|Nutritional Guidelines (per serving)|
|Amount per serving|
|% Daily Value*|
|Total Fat 0g||1%|
|Saturated Fat 0g||0%|
|Total Carbohydrate 64g||23%|
|Dietary Fiber 0g||0%|
|*The % Daily Value (DV) tells you how much a nutrient in a food serving contributes to a daily diet. 2,000 calories a day is used for general nutrition advice.|
You might recognize Turkish Delight as the candy featured in "The Lion, the Witch, and the Wardrobe" by C.S Lewis. The White Witch tempted the character, Edmund Pevensie, with Turkish delight and he succumbed. Sales of the candy also rose in 2005 after it was featured in the film, The Chronicles of Narnia. Likewise, this easy recipe will tempt you, too!
Turkish Delight, also known as lokum, most likely originated in Turkey in the 1700s. Part of the family of confections that use a mixture of starch, like flour or cornstarch, and sugar, it's usually flavored with a bit of rose water, orange or lemon. However, variations can include chopped pistachios, hazelnuts, walnuts, or dates. The candy is usually cut into small cubes and individually wrapped. It is said that candy-like Turkish Delight, with its gummy interior, was the early precursor of the modern jelly bean.
One of the most popular Middle Eastern confections, halvah, is also in the family of sugar and starch confections. Although some versions are nut-based, made from sesame seeds, the flour-based halvah is a somewhat gel-like confection made with semolina flour, clarified butter, and sugar.
In the United States, Turkish Delight candy is mostly produced by a confectionery in California that also makes other international treats. A Canadian subsidiary of Nestle Foods makes a candy bar that is essentially Turkish Delight coated in milk chocolate.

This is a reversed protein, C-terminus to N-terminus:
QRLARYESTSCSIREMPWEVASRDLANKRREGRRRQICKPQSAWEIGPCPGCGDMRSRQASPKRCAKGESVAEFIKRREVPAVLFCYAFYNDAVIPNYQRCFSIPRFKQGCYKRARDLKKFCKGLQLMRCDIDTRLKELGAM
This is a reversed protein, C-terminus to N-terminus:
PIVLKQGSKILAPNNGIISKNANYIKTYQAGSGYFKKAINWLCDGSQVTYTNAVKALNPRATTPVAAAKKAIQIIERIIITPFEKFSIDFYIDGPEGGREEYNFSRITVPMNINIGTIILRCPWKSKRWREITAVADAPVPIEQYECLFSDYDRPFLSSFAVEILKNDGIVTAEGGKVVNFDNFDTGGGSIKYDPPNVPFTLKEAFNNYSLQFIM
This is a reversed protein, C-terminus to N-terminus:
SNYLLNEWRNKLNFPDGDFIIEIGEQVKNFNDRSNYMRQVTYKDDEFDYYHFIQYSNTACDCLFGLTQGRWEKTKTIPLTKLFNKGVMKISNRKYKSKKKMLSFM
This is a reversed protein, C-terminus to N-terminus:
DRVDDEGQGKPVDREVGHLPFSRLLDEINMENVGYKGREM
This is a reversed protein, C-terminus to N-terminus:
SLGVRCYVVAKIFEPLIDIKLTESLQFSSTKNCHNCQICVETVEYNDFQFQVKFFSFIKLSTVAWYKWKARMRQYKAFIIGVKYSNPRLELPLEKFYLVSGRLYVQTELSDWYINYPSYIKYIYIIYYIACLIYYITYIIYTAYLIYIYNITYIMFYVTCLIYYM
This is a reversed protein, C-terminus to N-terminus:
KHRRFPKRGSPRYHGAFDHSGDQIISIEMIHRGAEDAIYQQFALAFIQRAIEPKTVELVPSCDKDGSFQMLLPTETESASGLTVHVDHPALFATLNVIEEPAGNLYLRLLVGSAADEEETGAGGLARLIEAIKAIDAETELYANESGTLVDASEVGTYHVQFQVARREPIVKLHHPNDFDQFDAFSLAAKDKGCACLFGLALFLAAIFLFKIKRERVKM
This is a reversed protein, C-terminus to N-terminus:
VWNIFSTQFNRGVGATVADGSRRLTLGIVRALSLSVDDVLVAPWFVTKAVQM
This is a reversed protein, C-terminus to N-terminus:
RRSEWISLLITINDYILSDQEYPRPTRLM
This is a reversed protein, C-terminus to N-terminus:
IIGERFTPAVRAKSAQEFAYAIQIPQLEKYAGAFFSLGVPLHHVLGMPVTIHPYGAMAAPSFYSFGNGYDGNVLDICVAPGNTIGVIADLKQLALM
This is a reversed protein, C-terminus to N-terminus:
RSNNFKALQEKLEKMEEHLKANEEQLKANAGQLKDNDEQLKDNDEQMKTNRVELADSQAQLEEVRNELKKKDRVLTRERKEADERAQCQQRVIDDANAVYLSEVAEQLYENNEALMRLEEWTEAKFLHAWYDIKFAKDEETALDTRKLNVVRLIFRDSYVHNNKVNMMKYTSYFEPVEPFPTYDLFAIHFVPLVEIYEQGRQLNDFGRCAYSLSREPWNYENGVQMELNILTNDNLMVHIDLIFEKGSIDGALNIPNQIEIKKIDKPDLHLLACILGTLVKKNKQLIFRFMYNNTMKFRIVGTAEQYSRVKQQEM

- 4 cups granulated sugar
- 1 1/4 cups cornstarch
- 1 teaspoon cream of tartar
- 4 1/4 cups water
- 1 tablespoon lemon juice
- 1 1/2 tablespoons rose water
- 1 cup confectioner's sugar
- 1 teaspoon vegetable oil
In a 9-inch baking pan, grease the sides and bottom with vegetable oil or shortening. Line with wax paper and then grease the wax paper as well.
In a saucepan, combine the lemon juice, sugar and 1 1/2 cups of water and set on medium heat. Stir constantly until the sugar dissolves. Allow the mixture to boil. Then reduce the heat to low and allow it to simmer until the mixture reaches 240 degrees F on a candy thermometer. Remove from the heat and set aside.
Combine the cream of tartar, 1 cup of cornstarch and the remaining water in a saucepan over medium heat. Stir until all the lumps are gone and the mixture begins to boil. Stop stirring when the mixture has a glue-like consistency.
Stir in the lemon juice, water and sugar mixture. Stir constantly for about 5 minutes. Reduce the heat to low, and allow the mixture to simmer for 1 hour, stirring frequently.
Once the mixture has become a golden color, stir in the rosewater. Pour the mixture into the wax paper lined pan. Spread evenly and allow to cool overnight.
Once it has cooled overnight, sift together the confectioners' sugar and the remaining cornstarch.
Turn over the baking pan containing the Turkish delight onto a clean counter or table and cut with an oiled knife into one-inch pieces.
Coat with the confectioners' sugar mixture. Serve or store in an airtight container in layers separated with wax or parchment paper.